Methodists trace their roots to the early church. However, Methodists emerge as a unique and distinctive Christian tradition in 18th century England. The Reverend Mr. John Wesley, a priest in the Church of England, sought to reform the church and reinvigorate Christians to greater focus on Christian living through spreading God’s love and serving the poor and marginalized. John Wesley along with his brother Charles Wesley, friend George Whitefield, and many others began to preach in open areas across Great Britain as well as organize Bible groups who studied Scripture and served the poor.
While the early Methodists did not object to the doctrine or polity of the English church, separation eventually ensued in the late 18th century with the establishment of the Methodist Episcopal Church in 1784 in the newly-formed United States of America. Methodists in Great Britain formed their own church after John Wesley’s death in 1791.
Committed to ‘spreading Scriptural holiness across the land’ as John Wesley described, Methodists work in mission and evangelism led them to all parts of the world. Today, there are 80 million Methodists in over 138 countries and on every inhabited continent.
What do Methodists believe?
Methodists share a common heritage with all Christians. We affirm the Christian faith as expressed in the Apostles’ Creed and the Nicene Creed.
Methodist also emphasize:
- Grace is central to our understanding of Christian faith and life. Grace can be defined as the love and mercy given to us by God because God wants us to have it, not because of anything we have done to earn it. We read in the Letter to the Ephesians: “For by grace you have been saved through faith, and this is not your own doing; it is the gift of God — not the result of works, so that no one may boast” (Ephesians 2:8-9). This incredible grace flows from God’s great love for us.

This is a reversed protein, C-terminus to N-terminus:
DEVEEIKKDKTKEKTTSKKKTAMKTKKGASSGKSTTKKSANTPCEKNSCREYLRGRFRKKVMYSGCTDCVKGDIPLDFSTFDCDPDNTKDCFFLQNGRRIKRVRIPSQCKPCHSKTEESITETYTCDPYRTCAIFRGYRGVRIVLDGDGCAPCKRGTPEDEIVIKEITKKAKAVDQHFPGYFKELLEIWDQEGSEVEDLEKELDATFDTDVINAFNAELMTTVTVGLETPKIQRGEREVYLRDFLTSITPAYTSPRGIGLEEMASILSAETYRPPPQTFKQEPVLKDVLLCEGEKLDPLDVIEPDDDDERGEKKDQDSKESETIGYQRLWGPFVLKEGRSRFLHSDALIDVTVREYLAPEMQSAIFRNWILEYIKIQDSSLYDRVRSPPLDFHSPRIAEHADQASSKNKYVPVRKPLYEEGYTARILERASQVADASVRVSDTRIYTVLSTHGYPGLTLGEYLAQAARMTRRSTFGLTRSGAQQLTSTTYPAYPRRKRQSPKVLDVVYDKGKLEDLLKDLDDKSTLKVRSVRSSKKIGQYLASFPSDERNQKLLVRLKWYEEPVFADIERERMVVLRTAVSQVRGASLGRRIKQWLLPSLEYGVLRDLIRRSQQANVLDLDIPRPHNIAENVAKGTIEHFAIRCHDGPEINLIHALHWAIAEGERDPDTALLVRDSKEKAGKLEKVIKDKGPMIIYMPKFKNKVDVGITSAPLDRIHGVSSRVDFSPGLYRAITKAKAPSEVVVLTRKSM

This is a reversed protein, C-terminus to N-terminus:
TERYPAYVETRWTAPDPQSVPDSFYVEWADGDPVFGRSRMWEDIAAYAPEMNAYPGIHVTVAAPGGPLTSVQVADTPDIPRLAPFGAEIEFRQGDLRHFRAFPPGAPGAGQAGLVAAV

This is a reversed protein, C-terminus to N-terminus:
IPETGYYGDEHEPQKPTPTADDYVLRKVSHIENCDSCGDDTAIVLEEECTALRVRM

- We acknowledge God’s grace that surrounds all humanity and precedes any and all of our conscious impulses. God grace awakens in us an earnest longing for deliverance from sin and death and moves us toward repentance and faith.
- We believe God reaches out to the repentant believer in justifying grace with accepting and pardoning love. We stress that a decisive change in the human heart can and does occur under the prompting of grace and the guidance of the Holy Spirit. We are through faith forgiven our sin and restored to God’s favor. Following Jesus’ words to Nicodemus, “you must be born anew” (John 3:7 RSV), we speak of this conversion as rebirth, new life in Christ, or regeneration.
- We hold that the wonder of God’s acceptance and pardon does not end God’s saving work. Through the power of the Holy Spirit, we are enabled to increase in the knowledge and love of God and in love of our neighbor.
- We see God’s grace and human activity working together in the relationship of faith and good works. While faith is the only response essential for salvation, we know faith evidences itself in good works. We affirm the biblical precept that “faith by itself, if it has no works, is dead” (James 2:17).
- We insist that personal salvation always involves Christian mission and service to the world.